However, if your argument is that you can’t in good conscience give money to a homophobic business, then that’s fine.  But what are you willing to give your money to?  In all likelihood, you own some piece of technology made in a factory in China.  In China, they work long hours for slave wages in factories that are so bad that one corporation, Foxconn, had to put up suicide nets.  Working conditions are so terrible, that they had to come up with a way to stop employees from killing themselves.  Nets are cheaper than higher wages and decent working conditions.

If this bothers you, then I encourage you to throw away any piece of technology that was made on the backs of this kind of harsh labor.  Chick-Fil-A might be against gay rights, but I’m pretty sure there aren’t any suicide nets on the premises (I guess an argument could be made for the ball pit on the playground).  Also, if you put gas in your car, then why do you support endangering our oceans?  As we learned a couple years ago, deepwater drilling is incredibly hazardous, and conditions have not significantly improved since Deepwater Horizon.

Except giving up your technology or your car is sacrifice.  It won’t stop tech companies from using cheap labor or oil companies from drilling, but you will feel that sacrifice every day because your life will be more difficult because of it.  Circling back to Christianity, the notion of tithing doesn’t have a bad premise.  If you were forced to give up 10% of your income to charity, you would most likely feel it.  That’s sacrifice.  That’s the courage of your convictions.  Refusing to eat a chicken sandwich: not courageous.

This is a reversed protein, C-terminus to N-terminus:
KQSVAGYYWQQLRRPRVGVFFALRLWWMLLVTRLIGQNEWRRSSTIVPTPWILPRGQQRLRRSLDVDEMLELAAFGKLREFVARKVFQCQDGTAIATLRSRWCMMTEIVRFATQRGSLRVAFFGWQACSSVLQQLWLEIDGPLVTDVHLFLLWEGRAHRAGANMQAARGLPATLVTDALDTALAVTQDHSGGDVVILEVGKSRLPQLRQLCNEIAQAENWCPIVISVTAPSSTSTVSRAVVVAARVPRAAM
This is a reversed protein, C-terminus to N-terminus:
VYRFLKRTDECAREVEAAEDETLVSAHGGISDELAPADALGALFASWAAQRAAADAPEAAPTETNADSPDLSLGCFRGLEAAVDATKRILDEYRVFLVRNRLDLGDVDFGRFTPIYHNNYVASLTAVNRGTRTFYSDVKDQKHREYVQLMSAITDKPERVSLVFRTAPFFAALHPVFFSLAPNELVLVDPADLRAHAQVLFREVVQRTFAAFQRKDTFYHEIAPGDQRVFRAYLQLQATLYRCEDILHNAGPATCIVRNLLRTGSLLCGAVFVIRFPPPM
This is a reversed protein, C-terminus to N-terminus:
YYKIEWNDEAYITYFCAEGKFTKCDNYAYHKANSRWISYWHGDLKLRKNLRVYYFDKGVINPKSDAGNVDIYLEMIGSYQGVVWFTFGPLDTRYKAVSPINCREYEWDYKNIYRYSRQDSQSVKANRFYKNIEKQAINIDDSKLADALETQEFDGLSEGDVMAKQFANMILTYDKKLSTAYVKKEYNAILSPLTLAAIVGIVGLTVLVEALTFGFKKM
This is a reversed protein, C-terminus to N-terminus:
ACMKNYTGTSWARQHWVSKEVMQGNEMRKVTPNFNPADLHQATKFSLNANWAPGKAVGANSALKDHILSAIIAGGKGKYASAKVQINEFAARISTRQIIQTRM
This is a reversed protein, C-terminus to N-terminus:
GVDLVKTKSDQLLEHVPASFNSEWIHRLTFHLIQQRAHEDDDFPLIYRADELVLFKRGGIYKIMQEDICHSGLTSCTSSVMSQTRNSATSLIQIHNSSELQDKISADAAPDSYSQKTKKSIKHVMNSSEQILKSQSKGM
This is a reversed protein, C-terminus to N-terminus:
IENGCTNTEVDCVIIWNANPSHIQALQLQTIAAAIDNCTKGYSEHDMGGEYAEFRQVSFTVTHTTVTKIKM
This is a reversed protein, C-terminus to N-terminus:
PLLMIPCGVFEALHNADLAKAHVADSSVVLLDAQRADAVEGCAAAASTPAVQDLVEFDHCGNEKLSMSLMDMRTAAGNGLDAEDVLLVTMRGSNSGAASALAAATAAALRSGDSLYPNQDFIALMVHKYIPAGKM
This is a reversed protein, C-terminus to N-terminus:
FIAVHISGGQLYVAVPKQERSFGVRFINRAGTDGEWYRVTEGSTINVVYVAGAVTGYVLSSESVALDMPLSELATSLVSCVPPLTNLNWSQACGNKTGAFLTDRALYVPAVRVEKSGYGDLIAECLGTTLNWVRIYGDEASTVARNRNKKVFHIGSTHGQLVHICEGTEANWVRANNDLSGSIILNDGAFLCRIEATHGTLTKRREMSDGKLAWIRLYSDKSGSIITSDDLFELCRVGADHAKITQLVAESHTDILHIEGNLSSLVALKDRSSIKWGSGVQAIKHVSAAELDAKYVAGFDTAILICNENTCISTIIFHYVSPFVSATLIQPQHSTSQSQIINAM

Friday, August 3rd, 2012 politics, stupid No Comments

We Could Have Had This Conversation Yesterday

This morning, the country woke up to the tragic news that a gunman had opened fire at a midnight screening of The Dark Knight Rises, and killed 12 people.  The number of injured was initially reported at 38, but new reports have put it at 59.  I want to say it’s “shocking”, but it’s not.  It feels inevitable.

But today, social networks are in an uproar about gun control and gun violence.  It’s the roar that comes every 6-12 months because it rarely takes longer than a year for another one of these massacres to occur.  And then the uproar dies down, and we move on to the latest news story.  It’s also a little strange that gun violence only seems to rouse people to action when it’s in a cluster.  Massacres make headlines, but I don’t hear an outcry on Twitter on a daily basis.   There were 12,632 gun-related homicides in 2007.  What makes those gun deaths less notable than those that happened at the Aurora Century 16 theater?

The question we’ve become forced to ask ourselves is not “Why does this happen?” but “Why doesn’t this happen more often?”